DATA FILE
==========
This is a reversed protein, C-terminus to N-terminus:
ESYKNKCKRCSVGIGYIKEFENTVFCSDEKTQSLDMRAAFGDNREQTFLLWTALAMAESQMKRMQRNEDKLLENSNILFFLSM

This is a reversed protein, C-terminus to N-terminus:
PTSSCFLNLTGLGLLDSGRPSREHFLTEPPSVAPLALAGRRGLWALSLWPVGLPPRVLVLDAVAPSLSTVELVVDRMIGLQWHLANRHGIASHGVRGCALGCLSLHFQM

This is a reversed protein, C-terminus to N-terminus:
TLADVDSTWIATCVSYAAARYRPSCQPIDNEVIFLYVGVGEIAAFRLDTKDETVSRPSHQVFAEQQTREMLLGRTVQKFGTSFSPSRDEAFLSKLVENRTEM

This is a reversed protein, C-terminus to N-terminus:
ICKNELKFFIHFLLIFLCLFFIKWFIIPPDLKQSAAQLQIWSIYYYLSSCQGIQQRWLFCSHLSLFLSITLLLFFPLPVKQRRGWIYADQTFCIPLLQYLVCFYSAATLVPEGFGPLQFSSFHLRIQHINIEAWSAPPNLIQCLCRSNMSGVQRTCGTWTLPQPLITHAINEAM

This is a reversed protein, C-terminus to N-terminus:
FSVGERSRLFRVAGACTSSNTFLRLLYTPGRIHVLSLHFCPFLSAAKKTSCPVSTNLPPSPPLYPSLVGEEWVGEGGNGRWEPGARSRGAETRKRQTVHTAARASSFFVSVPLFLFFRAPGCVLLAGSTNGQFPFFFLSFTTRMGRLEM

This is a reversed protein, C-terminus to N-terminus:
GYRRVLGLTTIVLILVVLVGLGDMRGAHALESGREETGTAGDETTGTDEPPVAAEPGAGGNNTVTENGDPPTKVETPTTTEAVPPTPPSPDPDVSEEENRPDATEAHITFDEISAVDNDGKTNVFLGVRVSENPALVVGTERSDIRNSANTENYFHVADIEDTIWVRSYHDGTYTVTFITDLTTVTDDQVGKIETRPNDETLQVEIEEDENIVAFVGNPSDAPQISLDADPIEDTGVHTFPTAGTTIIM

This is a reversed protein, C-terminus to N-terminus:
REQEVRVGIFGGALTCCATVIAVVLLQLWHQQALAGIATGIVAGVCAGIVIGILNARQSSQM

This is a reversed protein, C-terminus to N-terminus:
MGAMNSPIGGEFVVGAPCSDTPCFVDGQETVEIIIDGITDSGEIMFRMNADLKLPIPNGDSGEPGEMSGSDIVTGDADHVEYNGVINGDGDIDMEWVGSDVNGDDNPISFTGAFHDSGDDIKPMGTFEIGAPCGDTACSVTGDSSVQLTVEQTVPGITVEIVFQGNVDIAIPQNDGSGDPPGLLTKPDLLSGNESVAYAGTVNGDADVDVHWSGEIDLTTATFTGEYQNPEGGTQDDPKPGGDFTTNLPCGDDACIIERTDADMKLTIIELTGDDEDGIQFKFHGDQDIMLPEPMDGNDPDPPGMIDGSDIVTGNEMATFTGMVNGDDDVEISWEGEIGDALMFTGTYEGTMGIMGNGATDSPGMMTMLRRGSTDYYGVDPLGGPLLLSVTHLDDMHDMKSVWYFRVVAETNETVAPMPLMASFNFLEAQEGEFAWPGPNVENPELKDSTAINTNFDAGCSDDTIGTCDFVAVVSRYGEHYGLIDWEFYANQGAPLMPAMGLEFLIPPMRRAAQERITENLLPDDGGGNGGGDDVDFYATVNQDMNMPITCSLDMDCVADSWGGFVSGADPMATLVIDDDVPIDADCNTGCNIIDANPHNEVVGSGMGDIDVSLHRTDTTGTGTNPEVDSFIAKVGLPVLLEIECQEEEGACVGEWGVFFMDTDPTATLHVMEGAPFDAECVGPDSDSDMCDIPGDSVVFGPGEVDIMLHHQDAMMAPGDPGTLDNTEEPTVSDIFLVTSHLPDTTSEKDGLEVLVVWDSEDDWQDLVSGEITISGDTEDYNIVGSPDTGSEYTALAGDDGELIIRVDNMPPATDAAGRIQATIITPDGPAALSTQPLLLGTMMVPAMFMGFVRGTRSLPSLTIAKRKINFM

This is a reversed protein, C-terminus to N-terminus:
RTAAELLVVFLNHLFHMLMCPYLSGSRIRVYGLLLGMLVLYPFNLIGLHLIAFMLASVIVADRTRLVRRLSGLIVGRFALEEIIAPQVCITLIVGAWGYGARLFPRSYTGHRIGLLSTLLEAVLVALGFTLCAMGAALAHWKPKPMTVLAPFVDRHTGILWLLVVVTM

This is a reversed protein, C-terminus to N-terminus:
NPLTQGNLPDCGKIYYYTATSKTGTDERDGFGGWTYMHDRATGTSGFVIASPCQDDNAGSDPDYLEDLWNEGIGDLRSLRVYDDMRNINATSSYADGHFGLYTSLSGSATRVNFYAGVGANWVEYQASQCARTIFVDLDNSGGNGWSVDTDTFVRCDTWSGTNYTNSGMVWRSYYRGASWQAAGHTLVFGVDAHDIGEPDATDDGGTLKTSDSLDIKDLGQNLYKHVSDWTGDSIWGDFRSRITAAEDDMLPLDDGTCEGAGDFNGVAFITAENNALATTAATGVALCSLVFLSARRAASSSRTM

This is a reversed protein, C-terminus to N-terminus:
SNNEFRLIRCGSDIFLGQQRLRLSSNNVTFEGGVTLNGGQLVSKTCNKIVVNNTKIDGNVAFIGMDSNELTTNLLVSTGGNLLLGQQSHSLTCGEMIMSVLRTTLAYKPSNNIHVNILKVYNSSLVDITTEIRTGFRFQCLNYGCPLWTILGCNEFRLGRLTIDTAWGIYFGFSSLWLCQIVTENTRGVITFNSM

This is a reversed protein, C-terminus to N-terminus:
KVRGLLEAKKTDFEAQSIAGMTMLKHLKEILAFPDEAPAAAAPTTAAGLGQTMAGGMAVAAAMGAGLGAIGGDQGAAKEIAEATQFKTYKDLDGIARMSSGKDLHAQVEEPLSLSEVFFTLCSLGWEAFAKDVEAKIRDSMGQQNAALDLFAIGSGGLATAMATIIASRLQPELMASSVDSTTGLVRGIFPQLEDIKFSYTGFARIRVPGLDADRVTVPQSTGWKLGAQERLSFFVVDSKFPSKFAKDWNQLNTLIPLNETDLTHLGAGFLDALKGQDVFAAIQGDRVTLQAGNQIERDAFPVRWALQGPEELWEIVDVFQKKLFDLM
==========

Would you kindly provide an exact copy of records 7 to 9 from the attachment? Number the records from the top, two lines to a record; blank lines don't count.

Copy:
This is a reversed protein, C-terminus to N-terminus:
REQEVRVGIFGGALTCCATVIAVVLLQLWHQQALAGIATGIVAGVCAGIVIGILNARQSSQM

This is a reversed protein, C-terminus to N-terminus:
MGAMNSPIGGEFVVGAPCSDTPCFVDGQETVEIIIDGITDSGEIMFRMNADLKLPIPNGDSGEPGEMSGSDIVTGDADHVEYNGVINGDGDIDMEWVGSDVNGDDNPISFTGAFHDSGDDIKPMGTFEIGAPCGDTACSVTGDSSVQLTVEQTVPGITVEIVFQGNVDIAIPQNDGSGDPPGLLTKPDLLSGNESVAYAGTVNGDADVDVHWSGEIDLTTATFTGEYQNPEGGTQDDPKPGGDFTTNLPCGDDACIIERTDADMKLTIIELTGDDEDGIQFKFHGDQDIMLPEPMDGNDPDPPGMIDGSDIVTGNEMATFTGMVNGDDDVEISWEGEIGDALMFTGTYEGTMGIMGNGATDSPGMMTMLRRGSTDYYGVDPLGGPLLLSVTHLDDMHDMKSVWYFRVVAETNETVAPMPLMASFNFLEAQEGEFAWPGPNVENPELKDSTAINTNFDAGCSDDTIGTCDFVAVVSRYGEHYGLIDWEFYANQGAPLMPAMGLEFLIPPMRRAAQERITENLLPDDGGGNGGGDDVDFYATVNQDMNMPITCSLDMDCVADSWGGFVSGADPMATLVIDDDVPIDADCNTGCNIIDANPHNEVVGSGMGDIDVSLHRTDTTGTGTNPEVDSFIAKVGLPVLLEIECQEEEGACVGEWGVFFMDTDPTATLHVMEGAPFDAECVGPDSDSDMCDIPGDSVVFGPGEVDIMLHHQDAMMAPGDPGTLDNTEEPTVSDIFLVTSHLPDTTSEKDGLEVLVVWDSEDDWQDLVSGEITISGDTEDYNIVGSPDTGSEYTALAGDDGELIIRVDNMPPATDAAGRIQATIITPDGPAALSTQPLLLGTMMVPAMFMGFVRGTRSLPSLTIAKRKINFM

This is a reversed protein, C-terminus to N-terminus:
RTAAELLVVFLNHLFHMLMCPYLSGSRIRVYGLLLGMLVLYPFNLIGLHLIAFMLASVIVADRTRLVRRLSGLIVGRFALEEIIAPQVCITLIVGAWGYGARLFPRSYTGHRIGLLSTLLEAVLVALGFTLCAMGAALAHWKPKPMTVLAPFVDRHTGILWLLVVVTM